China's Dialysis Market: Potential For Growth Driven By Diabetes And Aging Population

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Includes: BAX, DVA, FMS, LLY, NVO, SNY
by: LD Investments
Summary

China’s dialysis population has been climbing upwards over the past few years.

Diabetes and aging are risk factors for kidney failure. Diabetes cases have rapidly increased in China and the country’s population is aging as well.

Less than one third of China’s end stage renal disease patients, particularly patients in rural China, have access to dialysis for reasons such as financial constraints and limited clinical infrastructure.

The country’s dialysis market is still at early stages and governmentinitiatives to expand dialysis access suggest long term growth potential.

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China’s dialysis population has seen a steady increase over the years.

Source: Wolfgang Meichelboeck, Dipl.-Ing. Pentenried – Germany

The number of dialysis cases is growing in China. China had approximately 440,000 dialysis patients last year, an increase of 80% over five years.

Source: European Renal Association

The national prevalence of chronic kidney disease (CKD) was 10.8% (estimated at over 100 million Chinese) and end stage renal disease (ESRD) stood at 0.03% of the Chinese population.

Diabetes is the leading cause of end-stage kidney disease worldwide, although glomerular disease tended to be the leading cause in China caused for instance by taking medications and herbal medicines which damage the kidneys.

Source: nature.com

However, after decades of economic growth and the resulting unhealthy change in dietary habits, diabetes cases have seen a corresponding increase in China and this has contributed to a shift in the causes of kidney failure in China. A study found that chronic kidney disease related to diabetes was progressively becoming more common than chronic kidney disease related to glomerulonephritis in both the general population and hospitalized urban population in China. In 2010, among hospitalized patients, the percentage with chronic kidney disease related to diabetes was lower than the percentage with chronic kidney disease related to glomerulonephritis (0.82% vs. 1.01%). Beginning in 2011, the percentage with chronic kidney disease related to diabetes exceeded the percentage with chronic kidney disease related to glomerulonephritis, and the gap between them increased progressively.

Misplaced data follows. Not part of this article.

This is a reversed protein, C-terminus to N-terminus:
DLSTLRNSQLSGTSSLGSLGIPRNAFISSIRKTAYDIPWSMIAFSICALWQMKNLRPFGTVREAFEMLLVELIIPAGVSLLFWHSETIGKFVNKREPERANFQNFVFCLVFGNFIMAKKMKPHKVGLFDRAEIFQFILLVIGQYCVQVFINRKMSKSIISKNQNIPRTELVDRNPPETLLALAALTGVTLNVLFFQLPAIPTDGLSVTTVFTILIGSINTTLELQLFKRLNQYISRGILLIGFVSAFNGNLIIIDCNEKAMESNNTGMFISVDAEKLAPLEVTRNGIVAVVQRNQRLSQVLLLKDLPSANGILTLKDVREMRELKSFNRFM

Source: The New England Journal of Medicine

In 2015, the percentage of the hospitalized Chinese population with chronic kidney disease related to diabetes and to glomerulonephritis was 1.10% and 0.75%, respectively. In both 2010 and 2015, the percentage of hospitalized urban patients with chronic kidney disease related to diabetes was higher than that of hospitalized urban patients with chronic kidney disease related to glomerulonephritis, and the gap had increased by 2015 (1.02% vs. 0.84% in 2010 and 1.55% vs. 0.72% in 2015). However, among hospitalized rural patients during that same time frame, glomerulonephritis-related chronic kidney disease predominated, and the percentage with chronic kidney disease related to diabetes was lower than the percentage with chronic kidney disease related to glomerulonephritis, though the gap had narrowed by 2015 (0.68% vs. 1.51% in 2010, and 0.76% vs. 0.95% in 2015).